Project sponsors, have you ever been an avoidant Ostrich? Would you like some engagement strategies?
Project professionals, have you worked with an avoidant Ostrich sponsor? Would you like some strategies to work with them more effectively?
The archetypal image of an ostrich is it burying its head in the sand at any sign of trouble. The Ostrich sponsor’s signature behaviour is avoidance. A project professional might find it easier to get an audience with the Queen than with this type of sponsor.
Some of the sponsors I have worked with are self-confessed Ostriches. Common Ostrich traits include avoidance of decision-making and absence from essential project meetings and project work. Ostriches are excellent at making excuses about why they can’t attend to the project. They will say, ‘I’m too busy’ or ‘I have other more important work’. That might be true, but the project still needs a sponsor to drive the outcomes.
Here are some insights from my research with avoidant Ostrich sponsors and their advice on how to turn them into courageous sponsors:
Ostrich challenge #1: Absence of advocacy, i.e. championing the project. They may have no interest in the project or are out of their depth. They don’t want to admit it or ask for help. One sponsor – whose speciality was product sales – was asked to sponsor a legal and compliance project. He shuddered, and headed for the hills!
Ostrich antidote #1: Sponsors, think about how you feel about the project and in what ways it helps the organisation and customers. Allow yourself to be interviewed by your project lead. This exercise helped a former Ostrich increase his connection to the project. He wrote the answers from the interview into his project Business Case and brought it out every time someone asked him about the topic of his initiative. Inspiring advocacy!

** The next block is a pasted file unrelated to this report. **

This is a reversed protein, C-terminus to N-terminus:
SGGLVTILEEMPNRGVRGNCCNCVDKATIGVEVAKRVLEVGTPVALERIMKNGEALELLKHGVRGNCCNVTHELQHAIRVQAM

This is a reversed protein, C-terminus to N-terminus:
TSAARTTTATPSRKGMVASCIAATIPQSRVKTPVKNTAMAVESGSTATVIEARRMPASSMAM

Ostrich challenge #2: Sponsors have too many competing priorities, and this is low on their list. They perceive that their project meetings last for hours (even if that’s not the case), and this makes them reluctant to spend any time for fear of getting sucked in. Their absence causes your project team a problem when there are executive decisions to be made.
Ostrich antidote #2: Sponsors, ask your project leads to make every meeting valuable, with a clear purpose. One project manager I’ve worked with won over an Ostrich sponsor in less than six weeks. She started with short 15 to 30-minute meetings and stuck to the allotted time. She ensured every session had a clear purpose, talking points and an explicit request for any decisions that the sponsor needed to make. She used plain English, including everyday metaphors to gradually educate her Ostrich sponsor. One phrase she used to describe the high-risk situation was “we need to make time for this now to make sure there is no “blood on the carpet”. Her sponsor knew that unnecessary pain would follow if he did not attend to the “blood on the carpet” risks, so he found his courageous Eagle, got hands-on with problem-solving where necessary and became a timely decision-maker.
And the team starting gaining momentum. And the project delivered.
Both of these antidotes provide help without the sponsor needing to ask for it. This help then builds trust and contributes to a more robust project manager/ sponsor relationship and improved project results.
Here’s to more courageous sponsors in the world – our curious Ducks, effective Eagles and wise Owls.